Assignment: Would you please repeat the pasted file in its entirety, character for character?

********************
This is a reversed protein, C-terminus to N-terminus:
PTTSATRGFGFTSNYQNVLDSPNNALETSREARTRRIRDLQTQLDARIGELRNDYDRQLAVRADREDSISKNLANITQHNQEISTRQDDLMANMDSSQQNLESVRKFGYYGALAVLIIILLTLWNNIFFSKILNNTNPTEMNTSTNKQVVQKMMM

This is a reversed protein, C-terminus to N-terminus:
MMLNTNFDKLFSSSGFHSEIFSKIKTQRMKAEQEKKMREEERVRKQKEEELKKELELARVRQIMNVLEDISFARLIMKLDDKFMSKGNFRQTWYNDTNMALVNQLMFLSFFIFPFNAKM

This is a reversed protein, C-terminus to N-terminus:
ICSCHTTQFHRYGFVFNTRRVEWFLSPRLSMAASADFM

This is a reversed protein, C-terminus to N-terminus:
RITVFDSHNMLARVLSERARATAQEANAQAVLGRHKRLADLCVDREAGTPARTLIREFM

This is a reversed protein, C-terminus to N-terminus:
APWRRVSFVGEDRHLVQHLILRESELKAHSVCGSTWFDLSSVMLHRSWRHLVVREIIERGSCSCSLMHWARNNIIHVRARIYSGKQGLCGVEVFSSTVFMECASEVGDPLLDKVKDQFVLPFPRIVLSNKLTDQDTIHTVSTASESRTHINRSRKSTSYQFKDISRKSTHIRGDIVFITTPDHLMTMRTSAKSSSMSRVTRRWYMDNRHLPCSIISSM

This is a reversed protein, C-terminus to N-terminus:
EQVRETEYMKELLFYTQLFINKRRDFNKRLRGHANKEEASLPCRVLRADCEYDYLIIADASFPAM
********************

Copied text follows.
This is a reversed protein, C-terminus to N-terminus:
PTTSATRGFGFTSNYQNVLDSPNNALETSREARTRRIRDLQTQLDARIGELRNDYDRQLAVRADREDSISKNLANITQHNQEISTRQDDLMANMDSSQQNLESVRKFGYYGALAVLIIILLTLWNNIFFSKILNNTNPTEMNTSTNKQVVQKMMM

This is a reversed protein, C-terminus to N-terminus:
MMLNTNFDKLFSSSGFHSEIFSKIKTQRMKAEQEKKMREEERVRKQKEEELKKELELARVRQIMNVLEDISFARLIMKLDDKFMSKGNFRQTWYNDTNMALVNQLMFLSFFIFPFNAKM

This is a reversed protein, C-terminus to N-terminus:
ICSCHTTQFHRYGFVFNTRRVEWFLSPRLSMAASADFM

This is a reversed protein, C-terminus to N-terminus:
RITVFDSHNMLARVLSERARATAQEANAQAVLGRHKRLADLCVDREAGTPARTLIREFM

This is a reversed protein, C-terminus to N-terminus:
APWRRVSFVGEDRHLVQHLILRESELKAHSVCGSTWFDLSSVMLHRSWRHLVVREIIERGSCSCSLMHWARNNIIHVRARIYSGKQGLCGVEVFSSTVFMECASEVGDPLLDKVKDQFVLPFPRIVLSNKLTDQDTIHTVSTASESRTHINRSRKSTSYQFKDISRKSTHIRGDIVFITTPDHLMTMRTSAKSSSMSRVTRRWYMDNRHLPCSIISSM

This is a reversed protein, C-terminus to N-terminus:
EQVRETEYMKELLFYTQLFINKRRDFNKRLRGHANKEEASLPCRVLRADCEYDYLIIADASFPAM